Fr. Lucey: Right, and then we went on to talk about what the founder of the Jesuits’ core values were, and then we talked about what the school’s core values are. And, as you know, I have two seminars, two groups now, going all the time, so I do teach in a sense. I have these courses that faculty and staff sign up for, and we meet about every three weeks and we talk about, continue in much greater depth - that was just a two-hour session. This is a two-hour session every three weeks or so and reading in-depth, understanding the core values and understanding the mission and the environment that we’re trying to create. And, you know, I think one of the unique things is that it sounds, as I say that, it sounds almost “Whoa man, this is a real narrow gauge to, if you’re not complying and conforming to the culture, you’re out of here.” Whereas, actually it is a real, broad gauge. …Openness
Holbert: It’s quite ridiculously open.
Fr. Lucey: Yeah.
Holbert: This cura personalis - that is the care of the mind, body, spirit - goes way beyond religion or an ordered religion, but it’s more of a common good and a care for the dignity of all human life. So when we have employees in these meetings it has nothing to do with what religion they are.
Fr. Lucey: No, but it does, you know, and I think as I’ve done this and as I was saying to you on the way down here, a lot of these things become more clear. The old saying, “When you teach, you learn.” It becomes more clear. I was saying to the seminar the other day that, you know, we are talking about, we are really talking about the interiority of people, the spirituality of people. That’s not religion. Religion is something you do in order to live out the spirituality or the interiority or how you want to, and you might grow and have an affiliation with a community of Methodists or Catholics or Episcopalians or Jewish or Muslims, or whatever, but the basic thing is that your spirituality is evolving. And, I like to use a friend of mine’s definition that spirituality is one’s lived relationship with mystery – one’s lived relationship with mystery. So that’s really at the heart of what I try to do and nurture in the people who are working at Spring Hill so that they are more likely a part of the effort to create an environment where the students are nurtured in their spirituality. And, our mission statement says, “Spring Hill College forms students … responsible leadership in the service to others”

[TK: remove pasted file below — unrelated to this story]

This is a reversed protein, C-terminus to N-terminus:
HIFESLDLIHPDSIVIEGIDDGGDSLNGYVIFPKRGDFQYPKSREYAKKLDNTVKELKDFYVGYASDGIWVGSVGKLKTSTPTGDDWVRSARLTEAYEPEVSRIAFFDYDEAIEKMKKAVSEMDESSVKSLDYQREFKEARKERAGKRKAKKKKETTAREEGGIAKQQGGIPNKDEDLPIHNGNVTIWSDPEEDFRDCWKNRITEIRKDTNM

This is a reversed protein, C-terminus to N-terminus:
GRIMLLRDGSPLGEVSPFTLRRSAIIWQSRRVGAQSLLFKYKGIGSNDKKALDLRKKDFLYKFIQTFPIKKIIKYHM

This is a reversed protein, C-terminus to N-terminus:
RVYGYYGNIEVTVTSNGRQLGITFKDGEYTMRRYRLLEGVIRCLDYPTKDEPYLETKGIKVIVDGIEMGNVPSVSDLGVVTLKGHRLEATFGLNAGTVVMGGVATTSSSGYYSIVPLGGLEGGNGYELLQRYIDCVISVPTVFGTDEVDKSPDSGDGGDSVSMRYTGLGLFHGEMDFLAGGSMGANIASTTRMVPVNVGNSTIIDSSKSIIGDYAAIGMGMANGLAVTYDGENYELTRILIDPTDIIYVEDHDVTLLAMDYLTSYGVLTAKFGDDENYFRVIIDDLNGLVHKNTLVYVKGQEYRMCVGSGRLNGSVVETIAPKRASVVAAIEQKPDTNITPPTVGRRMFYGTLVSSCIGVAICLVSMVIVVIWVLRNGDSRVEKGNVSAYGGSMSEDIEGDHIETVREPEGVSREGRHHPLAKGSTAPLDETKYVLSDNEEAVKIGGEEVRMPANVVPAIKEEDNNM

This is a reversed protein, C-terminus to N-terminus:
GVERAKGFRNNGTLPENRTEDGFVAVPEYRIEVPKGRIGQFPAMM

Holbert: When you talk about the mystery of…the mystery. So there are phrases of God being in all things and certainly there’s a mystery of God, but how do you define this, it’s very broad, “God is in all things.” And I hear Jesuits say that or in our mission and identity; what does that mean?
Fr. Lucey: You know, just as you said that, I was thinking, it’s really another way of saying “mystery,” that spirituality is one’s lived relationship WITH God in all things. That’s what mystery is, that we find God in all things. That’s the reality. And, that works out in a number of ways. It can be an incredible, beautiful sunset that you see the beauty of that.